|01-03-2008, 03:34 AM||#1|
Join Date: Apr 2007
Automated killer robots 'threat to humanity'
Watch video here:
The future is now.
If I read this article 10 years ago I would have thaught that it was a satire. Now it is a present danger.
Cool Raw: Army’s New ‘Crusher’ Robot Tests the Tough Terrain
Increasingly autonomous, gun-totting robots developed for warfare could easily fall into the hands of terrorists and may one day unleash a robot arms race, a top expert on artificial intelligence told AFP.
"They pose a threat to humanity," said University of Sheffield professor Noel Sharkey ahead of a keynote address Wednesday before Britain's Royal United Services Institute.
Intelligent machines deployed on battlefields around the world -- from mobile grenade launchers to rocket-firing drones -- can already identify and lock onto targets without human help.
There are more than 4,000 US military robots on the ground in Iraq, as well as unmanned aircraft that have clocked hundreds of thousands of flight hours.
The first three armed combat robots fitted with large-caliber machine guns deployed to Iraq last summer, manufactured by US arms maker Foster-Miller, proved so successful that 80 more are on order, said Sharkey.
But up to now, a human hand has always been required to push the button or pull the trigger.
It we are not careful, he said, that could change.
Military leaders "are quite clear that they want autonomous robots as soon as possible, because they are more cost-effective and give a risk-free war," he said.
Several countries, led by the United States, have already invested heavily in robot warriors developed for use on the battlefield.
South Korea and Israel both deploy armed robot border guards, while China, India, Russia and Britain have all increased the use of military robots.
Washington plans to spend four billion dollars by 2010 on unmanned technology systems, with total spending expected rise to 24 billion, according to the Department of Defense's Unmanned Systems Roadmap 2007-2032, released in December.
James Canton, an expert on technology innovation and CEO of the Institute for Global Futures, predicts that deployment within a decade of detachments that will include 150 soldiers and 2,000 robots.
The use of such devices by terrorists should be a serious concern, said Sharkey.
Captured robots would not be difficult to reverse engineer, and could easily replace suicide bombers as the weapon-of-choice. "I don't know why that has not happened already," he said.
But even more worrisome, he continued, is the subtle progression from the semi-autonomous military robots deployed today to fully independent killing machines.
"I have worked in artificial intelligence for decades, and the idea of a robot making decisions about human termination terrifies me," Sharkey said.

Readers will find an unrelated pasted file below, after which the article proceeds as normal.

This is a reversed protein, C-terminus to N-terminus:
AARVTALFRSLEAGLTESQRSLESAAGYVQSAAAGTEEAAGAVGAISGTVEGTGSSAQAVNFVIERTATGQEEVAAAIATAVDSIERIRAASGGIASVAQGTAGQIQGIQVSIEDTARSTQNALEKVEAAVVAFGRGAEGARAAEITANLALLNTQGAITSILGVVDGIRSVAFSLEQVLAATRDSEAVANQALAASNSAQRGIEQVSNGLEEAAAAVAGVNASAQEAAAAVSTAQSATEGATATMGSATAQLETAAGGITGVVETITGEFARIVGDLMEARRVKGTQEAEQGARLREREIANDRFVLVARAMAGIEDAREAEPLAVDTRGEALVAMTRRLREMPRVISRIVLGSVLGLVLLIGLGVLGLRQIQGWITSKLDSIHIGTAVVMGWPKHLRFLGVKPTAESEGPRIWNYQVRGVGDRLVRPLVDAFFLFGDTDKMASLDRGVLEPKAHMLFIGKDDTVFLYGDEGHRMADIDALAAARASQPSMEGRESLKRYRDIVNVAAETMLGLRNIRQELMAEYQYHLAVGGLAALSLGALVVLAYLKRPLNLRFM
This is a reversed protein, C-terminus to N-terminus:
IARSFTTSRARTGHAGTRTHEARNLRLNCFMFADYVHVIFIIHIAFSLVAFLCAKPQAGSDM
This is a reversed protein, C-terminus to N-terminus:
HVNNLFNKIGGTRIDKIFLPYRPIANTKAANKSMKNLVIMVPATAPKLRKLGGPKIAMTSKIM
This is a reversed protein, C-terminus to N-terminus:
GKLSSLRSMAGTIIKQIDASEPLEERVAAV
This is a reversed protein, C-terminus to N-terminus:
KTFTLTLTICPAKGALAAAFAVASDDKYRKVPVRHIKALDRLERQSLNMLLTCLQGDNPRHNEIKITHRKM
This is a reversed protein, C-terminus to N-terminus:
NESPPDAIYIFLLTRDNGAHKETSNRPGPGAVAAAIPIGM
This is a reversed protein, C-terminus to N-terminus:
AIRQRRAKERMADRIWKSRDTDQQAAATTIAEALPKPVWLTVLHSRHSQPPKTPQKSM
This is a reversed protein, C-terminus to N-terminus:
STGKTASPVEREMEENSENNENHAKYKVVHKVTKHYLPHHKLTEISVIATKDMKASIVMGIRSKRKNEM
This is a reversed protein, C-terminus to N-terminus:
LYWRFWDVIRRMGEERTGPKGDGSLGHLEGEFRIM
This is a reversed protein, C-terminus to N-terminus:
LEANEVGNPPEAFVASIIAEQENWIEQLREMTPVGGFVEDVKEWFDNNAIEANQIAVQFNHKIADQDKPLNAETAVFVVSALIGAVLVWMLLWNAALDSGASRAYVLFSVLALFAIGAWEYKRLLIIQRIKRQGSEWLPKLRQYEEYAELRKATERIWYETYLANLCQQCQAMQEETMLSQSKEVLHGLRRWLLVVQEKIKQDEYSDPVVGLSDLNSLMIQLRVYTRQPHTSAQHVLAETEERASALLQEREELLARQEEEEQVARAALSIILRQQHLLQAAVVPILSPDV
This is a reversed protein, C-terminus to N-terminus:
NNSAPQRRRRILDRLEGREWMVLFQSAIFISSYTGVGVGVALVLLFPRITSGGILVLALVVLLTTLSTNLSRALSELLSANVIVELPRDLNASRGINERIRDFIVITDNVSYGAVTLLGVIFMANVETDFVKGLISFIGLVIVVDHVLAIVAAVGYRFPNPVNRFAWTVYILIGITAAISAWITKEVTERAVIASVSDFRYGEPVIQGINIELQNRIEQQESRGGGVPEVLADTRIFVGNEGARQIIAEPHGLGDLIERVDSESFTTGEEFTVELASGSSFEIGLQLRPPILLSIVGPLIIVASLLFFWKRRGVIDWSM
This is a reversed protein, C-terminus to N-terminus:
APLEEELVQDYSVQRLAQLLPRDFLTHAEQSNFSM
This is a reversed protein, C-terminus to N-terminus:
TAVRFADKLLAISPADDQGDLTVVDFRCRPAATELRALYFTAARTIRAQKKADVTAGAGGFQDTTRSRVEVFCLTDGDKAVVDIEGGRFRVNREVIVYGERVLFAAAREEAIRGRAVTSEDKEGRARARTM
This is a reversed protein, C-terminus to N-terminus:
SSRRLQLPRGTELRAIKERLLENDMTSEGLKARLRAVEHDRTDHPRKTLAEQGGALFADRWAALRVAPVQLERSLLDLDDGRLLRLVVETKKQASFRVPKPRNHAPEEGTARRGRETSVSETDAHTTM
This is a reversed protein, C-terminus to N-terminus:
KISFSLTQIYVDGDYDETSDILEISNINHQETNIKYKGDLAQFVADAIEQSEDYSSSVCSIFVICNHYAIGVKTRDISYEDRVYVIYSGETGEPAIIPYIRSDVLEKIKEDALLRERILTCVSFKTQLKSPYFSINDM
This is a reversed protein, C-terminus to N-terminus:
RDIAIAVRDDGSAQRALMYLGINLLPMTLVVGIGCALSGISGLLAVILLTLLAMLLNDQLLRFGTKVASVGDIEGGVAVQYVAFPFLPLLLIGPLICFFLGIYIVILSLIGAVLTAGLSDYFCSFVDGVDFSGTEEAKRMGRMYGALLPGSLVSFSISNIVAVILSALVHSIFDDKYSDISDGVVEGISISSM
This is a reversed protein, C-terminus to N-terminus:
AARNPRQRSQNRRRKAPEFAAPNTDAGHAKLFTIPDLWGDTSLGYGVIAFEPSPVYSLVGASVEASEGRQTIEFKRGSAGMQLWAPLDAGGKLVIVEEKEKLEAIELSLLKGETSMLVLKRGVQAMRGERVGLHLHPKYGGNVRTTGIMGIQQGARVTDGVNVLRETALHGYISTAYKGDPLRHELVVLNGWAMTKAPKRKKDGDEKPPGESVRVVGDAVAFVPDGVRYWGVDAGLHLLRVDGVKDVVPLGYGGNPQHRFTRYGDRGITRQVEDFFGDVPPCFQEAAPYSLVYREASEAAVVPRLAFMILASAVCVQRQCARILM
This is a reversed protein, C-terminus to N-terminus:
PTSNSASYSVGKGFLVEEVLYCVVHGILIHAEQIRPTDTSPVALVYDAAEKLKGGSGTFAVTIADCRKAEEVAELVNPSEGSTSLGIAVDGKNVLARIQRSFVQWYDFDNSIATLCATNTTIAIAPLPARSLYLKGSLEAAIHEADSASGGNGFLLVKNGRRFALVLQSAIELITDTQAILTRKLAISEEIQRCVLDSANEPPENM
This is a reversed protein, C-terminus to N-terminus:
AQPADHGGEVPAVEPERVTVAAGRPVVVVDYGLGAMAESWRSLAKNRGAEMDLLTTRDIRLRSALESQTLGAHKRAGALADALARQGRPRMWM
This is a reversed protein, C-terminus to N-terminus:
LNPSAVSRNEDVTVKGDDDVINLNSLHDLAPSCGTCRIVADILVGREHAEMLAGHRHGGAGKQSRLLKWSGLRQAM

Ronald Arkin of Georgia Institute of Technology, who has worked closely with the US military on robotics, agrees that the shift towards autonomy will be gradual.
But he is not convinced that robots don't have a place on the front line.
"Robotics systems may have the potential to out-perform humans from a perspective of the laws of war and the rules of engagement," he told a conference on technology in warfare at Stanford University last month.
The sensors of intelligent machines, he argued, may ultimately be better equipped to understand an environment and to process information. "And there are no emotions that can cloud judgement, such as anger," he added.
Nor is there any inherent right to self-defence.
For now, however, there remain several barriers to the creation and deployment of Terminator-like killing machines.
Some are technical. Teaching a computer-driven machine -- even an intelligent one -- how to distinguish between civilians and combatants, or how to gauge a proportional response as mandated by the Geneva Conventions, is simply beyond the reach of artificial intelligence today.
But even if technical barriers are overcome, the prospect of armies increasingly dependent on remotely-controlled or autonomous robots raises a host of ethical issues that have barely been addressed.
Arkin points out that the US Department of Defense's 230 billion dollar Future Combat Systems programme -- the largest military contract in US history -- provides for three classes of aerial and three land-based robotics systems.
"But nowhere is there any consideration of the ethical implications of the weaponisation of these systems," he said.
For Sharkey, the best solution may be an outright ban on autonomous weapons systems. "We have to say where we want to draw the line and what we want to do -- and then get an international agreement," he said.
|01-03-2008, 07:02 AM||#2|
Join Date: Feb 2008
My first idea would be to hide upstairs, second is to develop a gun that would fire a paint stripper/water/degreasant substance onto these machines to make them sieze up. (If they are made of metal that corrodes). Thirdly a gun that fires bolts into the tracks to stop movement. Perhaps a high powered crossbow that fires steel bolts? Fourth, use of digging equipment for ditches and traps.
Hopefully some bored hackers will realise that time flying model aircraft and playing computer games wasn't all in vain and take control of these machines for the use for good.......NOT evil!